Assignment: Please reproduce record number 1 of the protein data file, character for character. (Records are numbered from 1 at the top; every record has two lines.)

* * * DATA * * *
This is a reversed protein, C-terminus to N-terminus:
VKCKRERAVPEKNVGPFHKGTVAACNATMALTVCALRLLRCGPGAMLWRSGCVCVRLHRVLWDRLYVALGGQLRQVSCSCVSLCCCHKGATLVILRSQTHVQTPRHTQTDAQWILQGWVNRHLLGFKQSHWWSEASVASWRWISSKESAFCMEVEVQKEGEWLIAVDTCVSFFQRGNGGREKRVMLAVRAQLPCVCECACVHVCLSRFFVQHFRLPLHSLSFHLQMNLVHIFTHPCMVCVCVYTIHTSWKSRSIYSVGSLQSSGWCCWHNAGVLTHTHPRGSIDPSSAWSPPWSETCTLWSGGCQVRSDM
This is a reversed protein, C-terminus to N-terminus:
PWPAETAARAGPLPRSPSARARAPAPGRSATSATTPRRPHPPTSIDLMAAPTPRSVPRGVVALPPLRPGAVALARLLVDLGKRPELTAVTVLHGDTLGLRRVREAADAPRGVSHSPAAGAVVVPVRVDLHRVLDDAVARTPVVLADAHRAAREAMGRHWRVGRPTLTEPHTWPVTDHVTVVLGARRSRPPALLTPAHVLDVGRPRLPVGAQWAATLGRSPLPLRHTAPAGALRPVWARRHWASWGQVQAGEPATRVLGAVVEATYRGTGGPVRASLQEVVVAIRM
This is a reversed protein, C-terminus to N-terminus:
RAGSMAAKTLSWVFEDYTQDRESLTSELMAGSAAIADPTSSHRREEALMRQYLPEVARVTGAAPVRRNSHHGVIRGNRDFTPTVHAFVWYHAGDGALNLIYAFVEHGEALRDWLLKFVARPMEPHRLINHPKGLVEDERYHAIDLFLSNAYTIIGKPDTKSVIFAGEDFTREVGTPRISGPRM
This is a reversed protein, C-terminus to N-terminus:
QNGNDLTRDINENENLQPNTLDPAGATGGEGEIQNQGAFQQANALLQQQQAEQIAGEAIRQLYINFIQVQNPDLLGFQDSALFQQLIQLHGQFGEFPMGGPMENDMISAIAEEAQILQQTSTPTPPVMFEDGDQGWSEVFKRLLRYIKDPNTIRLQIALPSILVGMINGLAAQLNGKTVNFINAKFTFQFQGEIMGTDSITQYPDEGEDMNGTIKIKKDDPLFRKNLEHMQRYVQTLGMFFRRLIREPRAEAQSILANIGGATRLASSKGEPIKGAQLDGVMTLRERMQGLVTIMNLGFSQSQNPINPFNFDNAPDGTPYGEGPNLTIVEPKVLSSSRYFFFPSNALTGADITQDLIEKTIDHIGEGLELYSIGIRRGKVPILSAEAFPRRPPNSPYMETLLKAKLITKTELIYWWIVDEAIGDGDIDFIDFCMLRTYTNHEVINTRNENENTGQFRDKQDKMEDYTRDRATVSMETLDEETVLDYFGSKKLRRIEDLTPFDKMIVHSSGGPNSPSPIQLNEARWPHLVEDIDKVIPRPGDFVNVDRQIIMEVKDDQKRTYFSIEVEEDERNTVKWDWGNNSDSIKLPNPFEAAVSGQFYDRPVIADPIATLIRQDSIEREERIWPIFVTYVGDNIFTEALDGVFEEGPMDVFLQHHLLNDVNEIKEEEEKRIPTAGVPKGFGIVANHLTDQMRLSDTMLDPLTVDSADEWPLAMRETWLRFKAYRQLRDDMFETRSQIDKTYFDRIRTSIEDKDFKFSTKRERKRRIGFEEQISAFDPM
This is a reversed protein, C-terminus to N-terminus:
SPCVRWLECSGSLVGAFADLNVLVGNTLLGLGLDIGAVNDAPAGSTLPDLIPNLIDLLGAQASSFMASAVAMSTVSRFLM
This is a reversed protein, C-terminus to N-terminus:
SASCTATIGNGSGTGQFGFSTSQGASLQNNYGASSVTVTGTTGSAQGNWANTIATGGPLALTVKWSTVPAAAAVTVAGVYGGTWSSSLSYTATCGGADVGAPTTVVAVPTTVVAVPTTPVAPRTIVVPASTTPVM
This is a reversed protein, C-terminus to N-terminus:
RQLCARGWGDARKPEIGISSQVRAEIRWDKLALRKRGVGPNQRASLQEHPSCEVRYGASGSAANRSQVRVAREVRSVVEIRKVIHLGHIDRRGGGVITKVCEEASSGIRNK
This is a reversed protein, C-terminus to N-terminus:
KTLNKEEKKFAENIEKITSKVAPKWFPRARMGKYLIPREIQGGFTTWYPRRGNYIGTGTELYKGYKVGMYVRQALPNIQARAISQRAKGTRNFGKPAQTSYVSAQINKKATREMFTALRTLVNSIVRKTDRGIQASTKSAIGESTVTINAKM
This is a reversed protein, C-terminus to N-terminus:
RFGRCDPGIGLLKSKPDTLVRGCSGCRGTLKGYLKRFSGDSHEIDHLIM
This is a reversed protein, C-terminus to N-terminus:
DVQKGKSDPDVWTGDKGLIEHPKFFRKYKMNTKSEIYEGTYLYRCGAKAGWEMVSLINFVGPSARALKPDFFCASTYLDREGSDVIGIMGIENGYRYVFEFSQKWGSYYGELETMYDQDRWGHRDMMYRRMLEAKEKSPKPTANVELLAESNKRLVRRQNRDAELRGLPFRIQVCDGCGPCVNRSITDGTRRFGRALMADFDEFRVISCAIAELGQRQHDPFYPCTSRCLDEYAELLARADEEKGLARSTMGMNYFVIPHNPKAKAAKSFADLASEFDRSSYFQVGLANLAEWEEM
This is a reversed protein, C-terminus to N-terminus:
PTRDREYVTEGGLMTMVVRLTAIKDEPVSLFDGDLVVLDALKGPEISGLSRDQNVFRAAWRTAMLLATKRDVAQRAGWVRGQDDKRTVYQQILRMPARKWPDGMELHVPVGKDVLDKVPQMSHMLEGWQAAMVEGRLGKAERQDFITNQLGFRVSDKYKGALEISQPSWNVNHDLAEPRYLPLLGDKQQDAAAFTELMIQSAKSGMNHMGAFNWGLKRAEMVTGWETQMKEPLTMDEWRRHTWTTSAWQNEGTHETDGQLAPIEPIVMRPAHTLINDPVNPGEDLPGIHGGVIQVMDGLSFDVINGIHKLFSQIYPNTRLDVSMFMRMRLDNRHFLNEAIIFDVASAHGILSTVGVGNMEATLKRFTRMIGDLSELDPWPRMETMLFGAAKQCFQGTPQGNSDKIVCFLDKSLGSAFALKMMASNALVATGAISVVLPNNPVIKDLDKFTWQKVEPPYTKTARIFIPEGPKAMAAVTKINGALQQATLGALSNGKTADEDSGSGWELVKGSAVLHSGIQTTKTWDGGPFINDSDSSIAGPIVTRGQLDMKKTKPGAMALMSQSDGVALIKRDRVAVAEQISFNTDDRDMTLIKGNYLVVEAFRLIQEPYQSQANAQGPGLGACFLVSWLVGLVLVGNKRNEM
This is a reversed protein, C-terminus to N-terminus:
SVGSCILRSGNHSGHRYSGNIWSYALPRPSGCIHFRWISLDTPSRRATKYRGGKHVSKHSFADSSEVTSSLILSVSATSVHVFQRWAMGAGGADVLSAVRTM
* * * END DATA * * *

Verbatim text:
This is a reversed protein, C-terminus to N-terminus:
VKCKRERAVPEKNVGPFHKGTVAACNATMALTVCALRLLRCGPGAMLWRSGCVCVRLHRVLWDRLYVALGGQLRQVSCSCVSLCCCHKGATLVILRSQTHVQTPRHTQTDAQWILQGWVNRHLLGFKQSHWWSEASVASWRWISSKESAFCMEVEVQKEGEWLIAVDTCVSFFQRGNGGREKRVMLAVRAQLPCVCECACVHVCLSRFFVQHFRLPLHSLSFHLQMNLVHIFTHPCMVCVCVYTIHTSWKSRSIYSVGSLQSSGWCCWHNAGVLTHTHPRGSIDPSSAWSPPWSETCTLWSGGCQVRSDM